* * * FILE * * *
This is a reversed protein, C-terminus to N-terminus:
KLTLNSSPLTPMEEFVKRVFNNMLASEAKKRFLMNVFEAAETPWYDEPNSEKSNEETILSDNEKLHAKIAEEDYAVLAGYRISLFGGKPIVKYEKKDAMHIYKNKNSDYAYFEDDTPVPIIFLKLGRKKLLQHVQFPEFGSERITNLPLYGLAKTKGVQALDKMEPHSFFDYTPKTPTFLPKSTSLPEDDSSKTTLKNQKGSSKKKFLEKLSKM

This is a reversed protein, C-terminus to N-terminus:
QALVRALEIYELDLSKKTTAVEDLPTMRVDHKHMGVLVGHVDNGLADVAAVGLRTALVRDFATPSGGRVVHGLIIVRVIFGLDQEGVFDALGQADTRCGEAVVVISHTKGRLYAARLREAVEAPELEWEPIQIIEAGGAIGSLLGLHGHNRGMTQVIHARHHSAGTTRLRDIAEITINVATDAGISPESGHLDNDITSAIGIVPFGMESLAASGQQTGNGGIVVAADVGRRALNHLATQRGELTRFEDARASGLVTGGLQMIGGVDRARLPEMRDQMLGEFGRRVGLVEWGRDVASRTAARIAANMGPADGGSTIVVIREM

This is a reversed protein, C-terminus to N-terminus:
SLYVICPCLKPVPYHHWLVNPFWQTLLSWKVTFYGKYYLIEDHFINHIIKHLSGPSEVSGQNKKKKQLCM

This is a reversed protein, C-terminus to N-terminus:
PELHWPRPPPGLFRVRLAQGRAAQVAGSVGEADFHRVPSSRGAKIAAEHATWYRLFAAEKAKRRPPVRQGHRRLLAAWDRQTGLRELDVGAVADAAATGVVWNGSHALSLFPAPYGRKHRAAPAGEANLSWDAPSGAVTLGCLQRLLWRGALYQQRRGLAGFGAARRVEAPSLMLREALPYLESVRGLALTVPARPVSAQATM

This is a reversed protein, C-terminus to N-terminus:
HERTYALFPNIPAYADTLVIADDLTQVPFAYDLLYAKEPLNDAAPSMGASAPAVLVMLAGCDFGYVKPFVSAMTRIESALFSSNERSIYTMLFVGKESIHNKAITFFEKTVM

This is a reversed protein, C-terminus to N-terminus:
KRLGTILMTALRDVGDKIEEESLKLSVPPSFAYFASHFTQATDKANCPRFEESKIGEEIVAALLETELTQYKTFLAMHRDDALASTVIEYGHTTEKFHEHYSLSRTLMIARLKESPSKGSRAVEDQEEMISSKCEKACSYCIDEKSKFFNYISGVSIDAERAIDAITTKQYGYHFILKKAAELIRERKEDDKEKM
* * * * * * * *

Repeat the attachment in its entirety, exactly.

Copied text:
This is a reversed protein, C-terminus to N-terminus:
KLTLNSSPLTPMEEFVKRVFNNMLASEAKKRFLMNVFEAAETPWYDEPNSEKSNEETILSDNEKLHAKIAEEDYAVLAGYRISLFGGKPIVKYEKKDAMHIYKNKNSDYAYFEDDTPVPIIFLKLGRKKLLQHVQFPEFGSERITNLPLYGLAKTKGVQALDKMEPHSFFDYTPKTPTFLPKSTSLPEDDSSKTTLKNQKGSSKKKFLEKLSKM

This is a reversed protein, C-terminus to N-terminus:
QALVRALEIYELDLSKKTTAVEDLPTMRVDHKHMGVLVGHVDNGLADVAAVGLRTALVRDFATPSGGRVVHGLIIVRVIFGLDQEGVFDALGQADTRCGEAVVVISHTKGRLYAARLREAVEAPELEWEPIQIIEAGGAIGSLLGLHGHNRGMTQVIHARHHSAGTTRLRDIAEITINVATDAGISPESGHLDNDITSAIGIVPFGMESLAASGQQTGNGGIVVAADVGRRALNHLATQRGELTRFEDARASGLVTGGLQMIGGVDRARLPEMRDQMLGEFGRRVGLVEWGRDVASRTAARIAANMGPADGGSTIVVIREM

This is a reversed protein, C-terminus to N-terminus:
SLYVICPCLKPVPYHHWLVNPFWQTLLSWKVTFYGKYYLIEDHFINHIIKHLSGPSEVSGQNKKKKQLCM

This is a reversed protein, C-terminus to N-terminus:
PELHWPRPPPGLFRVRLAQGRAAQVAGSVGEADFHRVPSSRGAKIAAEHATWYRLFAAEKAKRRPPVRQGHRRLLAAWDRQTGLRELDVGAVADAAATGVVWNGSHALSLFPAPYGRKHRAAPAGEANLSWDAPSGAVTLGCLQRLLWRGALYQQRRGLAGFGAARRVEAPSLMLREALPYLESVRGLALTVPARPVSAQATM

This is a reversed protein, C-terminus to N-terminus:
HERTYALFPNIPAYADTLVIADDLTQVPFAYDLLYAKEPLNDAAPSMGASAPAVLVMLAGCDFGYVKPFVSAMTRIESALFSSNERSIYTMLFVGKESIHNKAITFFEKTVM

This is a reversed protein, C-terminus to N-terminus:
KRLGTILMTALRDVGDKIEEESLKLSVPPSFAYFASHFTQATDKANCPRFEESKIGEEIVAALLETELTQYKTFLAMHRDDALASTVIEYGHTTEKFHEHYSLSRTLMIARLKESPSKGSRAVEDQEEMISSKCEKACSYCIDEKSKFFNYISGVSIDAERAIDAITTKQYGYHFILKKAAELIRERKEDDKEKM